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Latest Extinction Stories

6398ec20d125b71aaacafe15236eb5fd
2010-03-01 13:02:12

An asteroid strike may not only account for the demise of ocean and land life 65 million years ago, but the fireball's path and the resulting dust, darkness and toxic metal contamination may explain the geographic unevenness of extinctions and recovery.

a9f134b5e3d5a8c42b08e36acbab2eb8
2010-02-03 10:05:04

Invasive plants could become even more prevalent and destructive as climate change continues, according to a new analysis of data stretching back more than 150 years.

a347b6e29f17d45e7ff4a6b9f01b6ac7
2010-02-02 09:37:21

Researchers from the University of Granada (UGR) have compared the disaster caused by the Aznalcóllar spillage in the Doñana National Park in Andalusia 11 years ago with the biggest species extinction known to date.

beb05b376c87bd4e02bc46af897125e41
2010-01-22 08:18:46

A new scientific paper co-authored by a University of Adelaide researcher reports strong evidence that humans, not climate change, caused the demise of Australia's megafauna - giant marsupials, huge reptiles and flightless birds - at least 40,000 years ago.

c2c766b4472602fc7bafe508e4a697ab1
2009-12-20 10:00:00

Monkey species will become ‘increasingly at risk of extinction’ because of global warming, according to new research.

59c5ea92b29880a7096a78f69d6c0de81
2009-12-19 09:19:38

If Earth is headed for a mass extinction like the previous five, in which more than 75 percent of all species were wiped out, then North American mammals are one-fifth to one-half the way there.

2009-12-17 15:39:29

Mammals may be nearly half way toward mass extinction.

10401296a5439b46b303eaf7dc1dc5891
2009-12-15 09:02:14

Ranging from mosses to eels, spanning four continents and two oceans, these discoveries add to the family tree of life on Earth.

2009-12-15 08:48:45

University of Alberta researchers are part of an international team that has used DNA samples from frozen dirt, not fossilized bones, to revise the history of North America's woolly mammoths and ancient horses.

9dce7df640f1112536dd55084dd67b6e
2009-12-11 14:55:00

With increasing species richness, due to more plant introductions than extinctions, plant communities of many European regions are becoming more homogeneous.


Latest Extinction Reference Libraries

Hawaiian Rail, Porzana sandwichensis
2014-12-09 12:12:23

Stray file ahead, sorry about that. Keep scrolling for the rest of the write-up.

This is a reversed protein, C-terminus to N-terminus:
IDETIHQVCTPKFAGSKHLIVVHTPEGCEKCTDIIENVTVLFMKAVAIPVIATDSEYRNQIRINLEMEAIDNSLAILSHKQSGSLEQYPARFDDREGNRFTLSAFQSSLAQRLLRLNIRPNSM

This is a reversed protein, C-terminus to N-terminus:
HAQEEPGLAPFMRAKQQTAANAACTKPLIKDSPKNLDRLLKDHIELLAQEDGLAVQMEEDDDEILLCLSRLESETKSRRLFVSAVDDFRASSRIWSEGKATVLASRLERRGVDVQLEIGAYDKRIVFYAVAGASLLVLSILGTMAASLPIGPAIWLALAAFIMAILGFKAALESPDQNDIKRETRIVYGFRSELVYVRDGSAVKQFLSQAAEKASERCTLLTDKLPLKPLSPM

The Hawaiian Rail (Porzana sandwichensis), known also as the Hawaiian Crake or the Hawaiian Spotted Rail, was a rather enigmatic species of minuscule rail that resided on Big Island of Hawaii, but is currently extinct. A dark form and a lighter form are known. There is considerable confusion by the existence of two distinct forms. While it can’t be completely excluded that early specimens were collected on another island, only O’ahu and Kaua’I seem plausible given the history of...

Waitoreke
2014-02-05 16:37:44

The Waitoreke is a cryptid from New Zealand described as being otter-like. Its name derived from “Wai” is a Maori word for water. The rest of the word has different translations, but the common one is “toreke,” which means to disappear. Together the name could translate into “disappears into water” or another translation is a “disappearing water specter.” The usual description is a small otter-like creature about the size of a cat. It has brownish short fur and short...

Red Rail, Aphanapteryx bonasia
2013-10-02 13:35:50

The Red Rail (Aphanapteryx bonasia) is an extinct and flightless rail. It was native to the Mascarene island of Mauritius, east of Madagascar within the Indian Ocean. It had a close relative on Rodrigues Island, the likewise extinct Rodrigues Rail, with which it’s sometimes considered congeneric. Its relationship with other rail isn’t clear. Rails frequently evolve flightlessness when adapting to isolated islands. It was slightly larger than a chicken and had reddish and hair-like...

Panthera leo spelaea
2012-11-16 15:34:04

Commonly known as the Eurasian cave lion or the European cave lion, Panthera leo spelaea is an extinct subspecies of lion. It is thought to have lived during the Pleistocene epoch, and may have lived in the Balkans in southeastern Europe until 2,000 years ago. The range of this cave lion would have included northwestern North America, Asia, and areas of Europe and would have extended from Germany, Spain, and Great Britain to the Yukon Territory. Its range also extended from Turkistan to...

Short-faced Bear, Arctodus simus
2012-04-27 19:45:45

The short-faced bear is an extinct genus of bears that was native to North America during the Pleistoscene era. Other common names include Arctodus and the bulldog bear. There are two subspecies of the short-faced bear, and one of them, Aroctodus simus, is thought to have been the largest terrestrial mammal on earth. Placed into a group of bears known as running bears or the tremarctine bears, this genus was found in Europe and the Americas. The earliest member of the tremarchtine group,...

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Word of the Day
lahar
  • A volcanic mudflow.
The word 'lahar' comes from Javanese.
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